This week, Nell Freudenberger’s second novel, The Newlyweds hit shelves, and we’d say we’re pretty excited. The book itself is great, but the reappearance of the author reminded us of her past as a new kid on the block, part of that cyclical surge of young, attractive authors that always seem to take a lot of heat, especially from critics and other writers. After all, it’s not every author who is judged in the headlines to be “too young, too pretty, too successful,” but we like to think that with her newest novel, Freudenberger has pushed past that stigma to be taken a bit more seriously, and perhaps enjoyed with a little less jealousy. Others of her good looking brethren have done the same — or have fallen off the face of the planet. Click through to see our round up of a few authors that have been criticized, ridiculed, or simply condescended to for their looks or age, and how they’ve fared since. And no, we’re not going to get into the whole Franzen/Wharton thing.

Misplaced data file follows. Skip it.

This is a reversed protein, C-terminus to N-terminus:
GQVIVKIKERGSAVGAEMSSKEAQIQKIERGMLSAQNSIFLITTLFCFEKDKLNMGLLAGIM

In a 2003 backhanded-compliment-filled Salon article entitled “Too young, too pretty, too successful,” critic Curtis Sittenfeld expressed the all-too typical kind of rage-jealousy that gets directed at young, attractive authors, admitting that he and his friends hated her for things like her first author photo in The New Yorker (“it would be overstating it, but not by much, to say that you could see down her shirt”) and her choice to turn down a large book deal for a smaller one (“Meaning she was, like, virtuous and un-greedy on top of everything else — it was sickening!”). But really, it’s the fact that she’s good looking, “thought not to have paid her dues,” a Harvard grad, and supposedly talentless. Except that last part isn’t really true. And yeah, we’re jealous too, but we’re also glad to see that Freudenberger wasn’t a single, sexy flash in the pan, and that it’s looking like she’ll have a long career ahead of her.